Based on issues concerning both the costs charged by respondent and appellants’ dissatisfaction with respondent’s work, appellants obtained a purported assignment from Anderson-Sorenson in September 2004 that transferred to appellants all of Anderson-Sorenson’s contractual rights and claims relevant to respondent.

            Appellants served a summons and complaint against respondent in January 2005, alleging that respondent: (1) breached the contract by installing a concrete driveway that did not have a smooth sandblast finish and that was not consistent with the exemplar driveway and the generator pad; (2) negligently installed a concrete driveway with a finish that was not smooth and failed to supervise and monitor the employees who installed the driveway; and (3) was unjustly enriched by receiving partial payment from appellants for a driveway that was not consistent with the exemplar shown or respondent’s representations. 

Respondent moved to dismiss appellants’ complaint for failure to state a claim under Minn. R. Civ. P. 12.02(e).  Because the parties submitted extraneous materials to the court for consideration, the district court converted respondent’s motion into a motion for summary judgment.  The district court granted respondent’s motion for summary judgment with respect to appellants’ breach-of-contract and negligence claims and dismissed appellants’ unjust-enrichment claim.  The district court entered judgment on June 29, 2005.  This appeal follows.



            Appellants first challenge the district court’s decision to convert respondent’s motion to dismiss for failure to state a claim into a motion for summary judgment, arguing that such a conversion is appropriate only if the district court needed to consider matters outside of the pleadings.  The interpretation of the rules of civil procedure presents a question of law subject to de novo review.  Barrera v. Muir, 553 N.W.2d 104, 108 (Minn. App. 1996), review denied (Minn. Oct. 29, 1996). 

Appellants’ argument misinterprets the rules of civil procedure.  Minn. R. Civ. P. 12.02 provides that

If, on a motion asserting the defense that the pleading fails to state a claim upon which relief can be granted, matters outside the pleading are presented to and not excluded by the court, the motion shall be treated as one for summary judgment and disposed of as provided in Rule 56, and all parties shall be given reasonable opportunity to present all material made pertinent to such a motion by Rule 56.


The rule contains no requirement that the district court weigh the necessity of the additional materials.  Here, both parties submitted affidavits and other “matters outside the pleading[s],” such as the mutual-release agreement, and the district court did not exclude any of the exhibits.  The district court’s decision to treat respondent’s motion as one for summary judgment under Minn. R. Civ. P. 56 was proper.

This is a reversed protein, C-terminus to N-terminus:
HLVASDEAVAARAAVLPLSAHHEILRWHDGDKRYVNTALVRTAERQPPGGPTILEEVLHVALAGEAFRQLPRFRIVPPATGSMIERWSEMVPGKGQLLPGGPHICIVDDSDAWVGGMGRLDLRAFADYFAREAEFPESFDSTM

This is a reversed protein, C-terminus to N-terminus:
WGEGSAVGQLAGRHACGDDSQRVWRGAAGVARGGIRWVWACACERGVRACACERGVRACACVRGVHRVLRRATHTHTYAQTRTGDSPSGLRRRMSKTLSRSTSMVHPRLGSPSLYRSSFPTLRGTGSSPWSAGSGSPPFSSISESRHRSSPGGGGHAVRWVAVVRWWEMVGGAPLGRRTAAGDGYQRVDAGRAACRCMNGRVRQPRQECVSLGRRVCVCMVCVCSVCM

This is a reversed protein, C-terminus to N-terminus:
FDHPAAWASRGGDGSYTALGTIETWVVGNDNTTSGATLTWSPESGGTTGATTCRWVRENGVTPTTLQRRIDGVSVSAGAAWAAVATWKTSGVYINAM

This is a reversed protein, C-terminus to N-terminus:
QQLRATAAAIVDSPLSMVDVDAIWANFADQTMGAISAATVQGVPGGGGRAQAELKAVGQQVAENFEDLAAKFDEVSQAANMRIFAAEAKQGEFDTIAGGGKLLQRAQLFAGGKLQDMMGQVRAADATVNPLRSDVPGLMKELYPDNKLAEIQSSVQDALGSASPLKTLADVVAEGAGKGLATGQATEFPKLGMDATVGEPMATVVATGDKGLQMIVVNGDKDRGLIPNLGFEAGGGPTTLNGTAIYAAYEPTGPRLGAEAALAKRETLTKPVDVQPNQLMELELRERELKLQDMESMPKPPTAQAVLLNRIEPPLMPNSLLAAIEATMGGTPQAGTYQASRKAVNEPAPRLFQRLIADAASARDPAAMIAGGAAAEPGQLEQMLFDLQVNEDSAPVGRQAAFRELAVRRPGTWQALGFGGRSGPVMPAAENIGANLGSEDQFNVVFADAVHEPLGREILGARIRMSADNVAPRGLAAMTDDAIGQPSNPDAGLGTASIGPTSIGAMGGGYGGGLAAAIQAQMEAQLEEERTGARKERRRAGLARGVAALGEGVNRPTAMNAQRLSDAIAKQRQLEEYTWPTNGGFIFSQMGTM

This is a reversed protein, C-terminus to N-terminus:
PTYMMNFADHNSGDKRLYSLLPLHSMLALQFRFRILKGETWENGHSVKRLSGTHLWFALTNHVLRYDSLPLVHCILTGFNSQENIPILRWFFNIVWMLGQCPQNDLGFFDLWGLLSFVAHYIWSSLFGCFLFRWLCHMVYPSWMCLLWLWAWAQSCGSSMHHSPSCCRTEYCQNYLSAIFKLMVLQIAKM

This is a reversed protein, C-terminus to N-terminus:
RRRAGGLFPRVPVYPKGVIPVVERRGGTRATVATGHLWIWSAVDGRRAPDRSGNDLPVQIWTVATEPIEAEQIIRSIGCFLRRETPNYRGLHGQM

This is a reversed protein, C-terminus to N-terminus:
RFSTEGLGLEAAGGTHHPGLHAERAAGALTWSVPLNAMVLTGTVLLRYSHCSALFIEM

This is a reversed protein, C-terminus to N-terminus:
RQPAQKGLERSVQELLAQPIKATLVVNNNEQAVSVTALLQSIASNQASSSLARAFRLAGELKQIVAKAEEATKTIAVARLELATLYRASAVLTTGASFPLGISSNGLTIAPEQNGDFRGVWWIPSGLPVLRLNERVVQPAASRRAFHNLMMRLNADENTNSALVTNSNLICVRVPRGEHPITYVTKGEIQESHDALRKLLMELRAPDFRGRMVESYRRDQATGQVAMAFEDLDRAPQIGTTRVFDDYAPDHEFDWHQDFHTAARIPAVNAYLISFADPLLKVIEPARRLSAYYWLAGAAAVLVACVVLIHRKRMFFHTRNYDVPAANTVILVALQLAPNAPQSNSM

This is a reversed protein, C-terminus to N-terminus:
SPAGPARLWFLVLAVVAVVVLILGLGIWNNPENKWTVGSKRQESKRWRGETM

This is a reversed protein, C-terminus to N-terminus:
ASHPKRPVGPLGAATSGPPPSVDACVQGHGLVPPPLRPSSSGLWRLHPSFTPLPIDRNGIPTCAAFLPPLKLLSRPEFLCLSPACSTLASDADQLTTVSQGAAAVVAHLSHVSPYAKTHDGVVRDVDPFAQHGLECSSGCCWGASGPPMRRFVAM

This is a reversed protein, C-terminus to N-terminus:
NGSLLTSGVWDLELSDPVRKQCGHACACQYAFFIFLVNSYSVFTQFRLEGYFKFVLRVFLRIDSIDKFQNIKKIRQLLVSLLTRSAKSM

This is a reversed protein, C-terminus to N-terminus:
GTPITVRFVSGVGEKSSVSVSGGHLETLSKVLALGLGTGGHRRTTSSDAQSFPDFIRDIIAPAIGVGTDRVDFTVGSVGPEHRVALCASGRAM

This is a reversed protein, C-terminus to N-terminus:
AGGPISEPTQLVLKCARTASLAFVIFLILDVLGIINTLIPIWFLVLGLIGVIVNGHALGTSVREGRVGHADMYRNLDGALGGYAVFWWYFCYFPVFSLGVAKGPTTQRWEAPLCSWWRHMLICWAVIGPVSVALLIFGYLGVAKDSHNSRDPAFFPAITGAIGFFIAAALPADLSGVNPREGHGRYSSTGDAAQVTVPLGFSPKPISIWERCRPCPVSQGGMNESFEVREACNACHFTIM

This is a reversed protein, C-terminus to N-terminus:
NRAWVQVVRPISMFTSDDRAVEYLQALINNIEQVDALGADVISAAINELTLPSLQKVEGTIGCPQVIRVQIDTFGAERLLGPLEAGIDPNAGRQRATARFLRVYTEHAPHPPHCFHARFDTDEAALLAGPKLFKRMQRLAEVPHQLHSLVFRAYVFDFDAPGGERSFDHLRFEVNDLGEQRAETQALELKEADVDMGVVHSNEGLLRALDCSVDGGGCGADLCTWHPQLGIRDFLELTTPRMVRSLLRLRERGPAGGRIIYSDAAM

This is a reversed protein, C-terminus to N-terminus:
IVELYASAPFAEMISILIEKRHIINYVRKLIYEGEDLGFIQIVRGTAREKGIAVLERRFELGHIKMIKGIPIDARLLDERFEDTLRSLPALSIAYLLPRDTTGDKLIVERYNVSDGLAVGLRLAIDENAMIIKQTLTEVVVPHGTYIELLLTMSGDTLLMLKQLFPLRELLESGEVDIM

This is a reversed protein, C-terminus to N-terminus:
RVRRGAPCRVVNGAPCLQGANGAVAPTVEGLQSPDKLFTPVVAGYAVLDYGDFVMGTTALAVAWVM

Appellants next argue that the district court committed reversible error in granting summary judgment on appellants’ breach-of-contract claim because the district court ruled on the “ultimate fact issue” in this case—whether respondent had performed under the contract—when the issue of respondent’s performance was neither raised by the motion nor ripe for decision. 

In an appeal from summary judgment, this court reviews two determinations: whether a genuine issue of material fact exists, and whether an error in the application of law occurred.  Offerdahl v. Univ. of Minn. Hosps. & Clinics, 426 N.W.2d 425, 427 (Minn. 1998).  This court reviews the evidence in the light most favorable to the non-moving party without deferring to the district court’s application of the law.  Id. 

When a dismissal motion becomes a summary-judgment motion by virtue of the submission of extrinsic materials, a district court must give all parties a “reasonable opportunity to present all material made pertinent to such a motion.”  Minn. R. Civ. P. 12.02; see Erickson v. County of Clay, 451 N.W.2d 666, 669 (Minn. App. 1990) (refusing to hold parties to the summary-judgment standard on review of motion to dismiss because the record did not reflect whether the parties were given reasonable opportunity to present all relevant materials). 

The record reflects that the district court gave appellants sufficient reasonable opportunity to respond.  In its memorandum supporting its motion to dismiss, respondent argued that appellants’ breach-of-contract claims based on the surface finish texture of the driveway were disclaimed under the contract.  The district court agreed with respondent, concluding that the contractual language contained in the disclaimer recognized potential imperfections with the driveway’s finish:

[Appellants] however, fail to illustrate through affidavit, argument, or other submission any evidence that would lead this Court to believe that issues exist in regard to the quality of [respondent’s] final product, the pour and surface of the concrete work, which may not fall under the above-referenced “inherent imperfections” provision and are more akin to faulty workmanship, or generally, of a quality below acceptable standards within the industry.